A spokesperson for the State Department, whose Bureau of Population, Refugees, and Migration funds resettlement agencies helping refugees in the Afghan placement program, also stressed the difficulty of handling so many new arrivals while dealing with staffing and housing shortages. The spokesperson said the agency takes any concerns about the resettlement process seriously, and will follow up with the resettlement agencies they work with when they arise.
Under a program called “Operation Allies Welcome,” about 74,000 Afghans have come to the United States, the State Department said in December.
Resettlement agencies, sometimes partnering with churches and other volunteer groups, ultimately work to find them apartments, English lessons, job training, schools for their children and other forms of assistance.
According to Maryland officials, as of earlier this month, about 1,300 Afghan people have been resettled in the state as part of Operation Allies Welcome. Since 2010, they said, about 10,000 SIV-holders have resettled in Maryland.
Chaudry acknowledged the difficulties faced by government and resettlement agencies trying to accommodate such a large number of refugees.
“We understand the challenges that resettlement agencies are facing, with the rapid influx of families … who have been coming under unique circumstances especially amidst a global pandemic,” she said.
CAIR said about 40 families have been temporarily housed in the hotel since October.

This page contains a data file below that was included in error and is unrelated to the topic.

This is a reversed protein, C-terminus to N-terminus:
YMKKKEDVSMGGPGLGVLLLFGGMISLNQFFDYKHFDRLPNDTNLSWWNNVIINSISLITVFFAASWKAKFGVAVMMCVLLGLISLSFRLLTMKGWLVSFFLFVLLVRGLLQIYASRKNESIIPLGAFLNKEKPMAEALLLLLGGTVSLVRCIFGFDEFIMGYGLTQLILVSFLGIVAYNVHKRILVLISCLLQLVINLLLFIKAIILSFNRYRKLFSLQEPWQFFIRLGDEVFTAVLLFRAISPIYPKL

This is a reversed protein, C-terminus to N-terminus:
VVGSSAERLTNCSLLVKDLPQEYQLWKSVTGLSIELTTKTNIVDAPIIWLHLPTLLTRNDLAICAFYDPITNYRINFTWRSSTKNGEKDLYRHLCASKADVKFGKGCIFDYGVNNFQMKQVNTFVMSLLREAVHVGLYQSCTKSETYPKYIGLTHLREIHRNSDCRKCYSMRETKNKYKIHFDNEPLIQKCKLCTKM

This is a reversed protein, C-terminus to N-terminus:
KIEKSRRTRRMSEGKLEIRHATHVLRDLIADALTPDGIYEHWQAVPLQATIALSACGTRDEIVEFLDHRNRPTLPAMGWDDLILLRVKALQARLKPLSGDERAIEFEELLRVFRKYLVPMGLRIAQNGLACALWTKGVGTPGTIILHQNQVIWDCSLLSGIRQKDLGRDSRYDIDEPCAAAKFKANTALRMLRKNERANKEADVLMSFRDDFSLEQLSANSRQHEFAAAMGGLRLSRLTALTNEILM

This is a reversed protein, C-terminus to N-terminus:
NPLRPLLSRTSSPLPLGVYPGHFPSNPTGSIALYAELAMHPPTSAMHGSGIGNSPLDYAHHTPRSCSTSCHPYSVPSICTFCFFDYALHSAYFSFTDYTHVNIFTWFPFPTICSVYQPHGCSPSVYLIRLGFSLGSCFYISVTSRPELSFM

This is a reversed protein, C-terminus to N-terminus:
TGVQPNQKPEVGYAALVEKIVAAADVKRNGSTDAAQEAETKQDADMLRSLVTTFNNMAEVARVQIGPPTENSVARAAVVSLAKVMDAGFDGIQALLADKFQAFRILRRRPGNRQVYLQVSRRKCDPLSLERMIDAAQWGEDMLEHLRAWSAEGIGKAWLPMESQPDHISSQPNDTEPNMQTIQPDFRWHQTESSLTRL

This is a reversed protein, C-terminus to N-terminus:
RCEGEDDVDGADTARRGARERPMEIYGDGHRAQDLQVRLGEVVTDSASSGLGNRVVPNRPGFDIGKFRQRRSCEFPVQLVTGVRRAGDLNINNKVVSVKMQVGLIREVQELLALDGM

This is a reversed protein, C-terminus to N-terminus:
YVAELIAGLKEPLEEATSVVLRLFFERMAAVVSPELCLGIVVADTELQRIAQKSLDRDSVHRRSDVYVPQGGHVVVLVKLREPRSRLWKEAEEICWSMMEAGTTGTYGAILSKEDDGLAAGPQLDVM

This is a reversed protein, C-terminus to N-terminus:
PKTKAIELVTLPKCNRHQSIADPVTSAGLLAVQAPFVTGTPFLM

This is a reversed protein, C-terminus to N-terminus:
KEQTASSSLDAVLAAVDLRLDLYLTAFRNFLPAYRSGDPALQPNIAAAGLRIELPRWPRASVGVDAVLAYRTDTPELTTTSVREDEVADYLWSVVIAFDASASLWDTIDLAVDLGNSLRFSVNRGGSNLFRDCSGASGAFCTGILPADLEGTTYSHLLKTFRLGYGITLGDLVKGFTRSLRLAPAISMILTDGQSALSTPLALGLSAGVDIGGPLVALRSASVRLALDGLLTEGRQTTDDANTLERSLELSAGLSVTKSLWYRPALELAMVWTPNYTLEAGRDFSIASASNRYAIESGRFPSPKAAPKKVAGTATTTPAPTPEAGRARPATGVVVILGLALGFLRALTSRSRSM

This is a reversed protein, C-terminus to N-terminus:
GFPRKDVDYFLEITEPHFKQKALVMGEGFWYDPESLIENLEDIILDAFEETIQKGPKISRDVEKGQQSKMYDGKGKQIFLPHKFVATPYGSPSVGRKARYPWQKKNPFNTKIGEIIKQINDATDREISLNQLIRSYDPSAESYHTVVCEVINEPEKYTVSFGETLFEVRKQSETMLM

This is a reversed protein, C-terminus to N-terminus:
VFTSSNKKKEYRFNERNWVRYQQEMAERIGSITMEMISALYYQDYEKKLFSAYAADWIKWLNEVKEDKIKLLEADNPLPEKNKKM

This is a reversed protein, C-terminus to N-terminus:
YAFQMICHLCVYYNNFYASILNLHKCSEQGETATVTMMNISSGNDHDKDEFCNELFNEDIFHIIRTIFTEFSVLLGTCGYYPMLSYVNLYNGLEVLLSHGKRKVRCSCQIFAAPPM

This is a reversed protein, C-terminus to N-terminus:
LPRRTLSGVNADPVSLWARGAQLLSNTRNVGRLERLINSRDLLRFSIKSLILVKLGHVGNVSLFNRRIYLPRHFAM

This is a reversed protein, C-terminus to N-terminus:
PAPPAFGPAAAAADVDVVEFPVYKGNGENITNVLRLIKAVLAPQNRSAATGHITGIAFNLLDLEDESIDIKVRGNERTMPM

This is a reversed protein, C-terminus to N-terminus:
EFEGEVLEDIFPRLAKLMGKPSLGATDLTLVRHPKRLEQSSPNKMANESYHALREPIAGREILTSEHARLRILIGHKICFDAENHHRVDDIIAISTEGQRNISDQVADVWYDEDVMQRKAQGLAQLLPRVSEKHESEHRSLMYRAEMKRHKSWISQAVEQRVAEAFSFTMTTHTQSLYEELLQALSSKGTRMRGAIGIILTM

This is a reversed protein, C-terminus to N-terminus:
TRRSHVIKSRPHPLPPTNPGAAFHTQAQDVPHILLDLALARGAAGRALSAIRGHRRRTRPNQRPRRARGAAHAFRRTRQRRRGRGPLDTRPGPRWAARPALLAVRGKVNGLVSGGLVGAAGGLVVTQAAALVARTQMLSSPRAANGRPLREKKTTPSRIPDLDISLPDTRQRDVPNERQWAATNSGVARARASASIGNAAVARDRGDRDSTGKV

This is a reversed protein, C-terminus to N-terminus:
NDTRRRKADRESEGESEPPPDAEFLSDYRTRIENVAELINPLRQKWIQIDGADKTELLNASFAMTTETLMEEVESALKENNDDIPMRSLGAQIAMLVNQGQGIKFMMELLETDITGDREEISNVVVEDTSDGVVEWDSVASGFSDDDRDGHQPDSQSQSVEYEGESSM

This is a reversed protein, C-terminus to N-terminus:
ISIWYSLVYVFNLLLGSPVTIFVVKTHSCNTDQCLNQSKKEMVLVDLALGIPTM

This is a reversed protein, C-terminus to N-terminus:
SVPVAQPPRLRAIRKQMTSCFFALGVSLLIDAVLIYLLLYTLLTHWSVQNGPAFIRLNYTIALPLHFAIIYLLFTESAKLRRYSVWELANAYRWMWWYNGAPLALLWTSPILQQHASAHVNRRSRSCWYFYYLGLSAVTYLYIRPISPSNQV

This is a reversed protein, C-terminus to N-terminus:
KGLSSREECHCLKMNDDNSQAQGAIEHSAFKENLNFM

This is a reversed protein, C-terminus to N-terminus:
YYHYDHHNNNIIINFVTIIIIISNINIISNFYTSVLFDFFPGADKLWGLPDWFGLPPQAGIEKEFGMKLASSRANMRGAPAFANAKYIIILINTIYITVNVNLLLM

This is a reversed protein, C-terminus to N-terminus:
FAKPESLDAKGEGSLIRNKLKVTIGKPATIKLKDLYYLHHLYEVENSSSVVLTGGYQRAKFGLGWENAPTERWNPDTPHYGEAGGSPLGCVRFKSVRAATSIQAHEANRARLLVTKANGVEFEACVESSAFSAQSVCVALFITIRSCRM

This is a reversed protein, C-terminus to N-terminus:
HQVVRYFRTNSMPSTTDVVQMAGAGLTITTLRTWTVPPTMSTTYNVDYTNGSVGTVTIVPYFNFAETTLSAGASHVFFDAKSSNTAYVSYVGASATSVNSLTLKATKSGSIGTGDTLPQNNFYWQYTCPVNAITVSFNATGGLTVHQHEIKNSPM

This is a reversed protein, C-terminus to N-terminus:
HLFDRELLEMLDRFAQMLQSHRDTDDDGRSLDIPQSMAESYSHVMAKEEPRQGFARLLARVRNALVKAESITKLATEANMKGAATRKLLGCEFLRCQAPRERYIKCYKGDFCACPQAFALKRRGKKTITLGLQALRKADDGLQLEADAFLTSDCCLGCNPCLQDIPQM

Chaudry said CAIR and others have offered help that has not been accepted.
“If these agencies cannot provide the services and support to these families, they need to be able to outsource to other advocacy organizations who can step in,” she said.
One refugee who has been living at the hotel said he was told by a son still in Afghanistan that Taliban representatives had come to his house looking for him because he had helped the Americans. He said that while the refugees are grateful for the assistance they’ve received, they still need things like lessons in English and driving and help in getting family members here from Afghanistan.
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“American people, they are very kind,” he said.
Chaudry said another refugee, a woman, said she had been ill and bedridden but was not checked on by a caseworker during that time.
Jenna Whitney, who lives in Anne Arundel County, said she heard from a friend that there were refugees from Afghanistan in the area who were “in distress” because they were living in a hotel for months and not able to get assistance with health care or more permanent housing. She said she knew of groups elsewhere that seemed to be able to get refugees into housing much more quickly, and decided to see if she could help by bringing food, clothes and other supplies.
“It’s more a social outreach,” said Whitney, noting that food was being brought in regularly to the refugees living in the hotel.
Chaudry said the refugees have been overwhelmed by the generosity they’ve received, and it was “heartbreaking” that they’ve had difficulties getting everything they need.
“Many of these families have been deeply traumatized,” she said. “They really just want to provide a safe environment for their children, for each other, for one another.”
Baltimore Sun reporter Lilly Price contributed to this article.